Cospicua (formerly called Bormla) was renamed after its (‘Conspicuous’) role during the Siege. Most of Cospicua was reduced to rubble during World War II, and the rebuilt suburbs are uninspiring.
Saving graces are Cospicua’s fortifications. Building work began on the ring of the bastions known as the Margherita Lines in 1639, but the construction was interrupted by the decision to start the apparently more urgent Cotonera Lines.
These massive fortifications, stretching for 4.5km, protected the cities on the landward side, though, like so many of the knights’ defences, they were never put to the test. The curtain walls are adorned with richly carved triumphal gateways, the finest of which is the Zabbar Gate on the Zabbar to Cospicua road.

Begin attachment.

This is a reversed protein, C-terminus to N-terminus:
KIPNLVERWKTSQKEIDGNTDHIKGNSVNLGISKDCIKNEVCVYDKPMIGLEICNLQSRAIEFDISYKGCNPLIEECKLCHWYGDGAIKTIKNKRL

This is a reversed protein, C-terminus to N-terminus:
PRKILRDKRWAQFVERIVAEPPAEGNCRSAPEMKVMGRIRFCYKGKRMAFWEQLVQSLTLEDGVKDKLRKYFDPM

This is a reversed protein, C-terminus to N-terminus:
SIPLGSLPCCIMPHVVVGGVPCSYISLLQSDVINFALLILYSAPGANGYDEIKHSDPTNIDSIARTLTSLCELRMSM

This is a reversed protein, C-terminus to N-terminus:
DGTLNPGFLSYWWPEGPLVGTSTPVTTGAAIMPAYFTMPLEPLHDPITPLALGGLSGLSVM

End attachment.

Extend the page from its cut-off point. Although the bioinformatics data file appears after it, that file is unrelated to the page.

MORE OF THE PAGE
The elaborate Church of the Immaculate Conception (built in 1637) was one of the few buildings to survive the bomb attacks.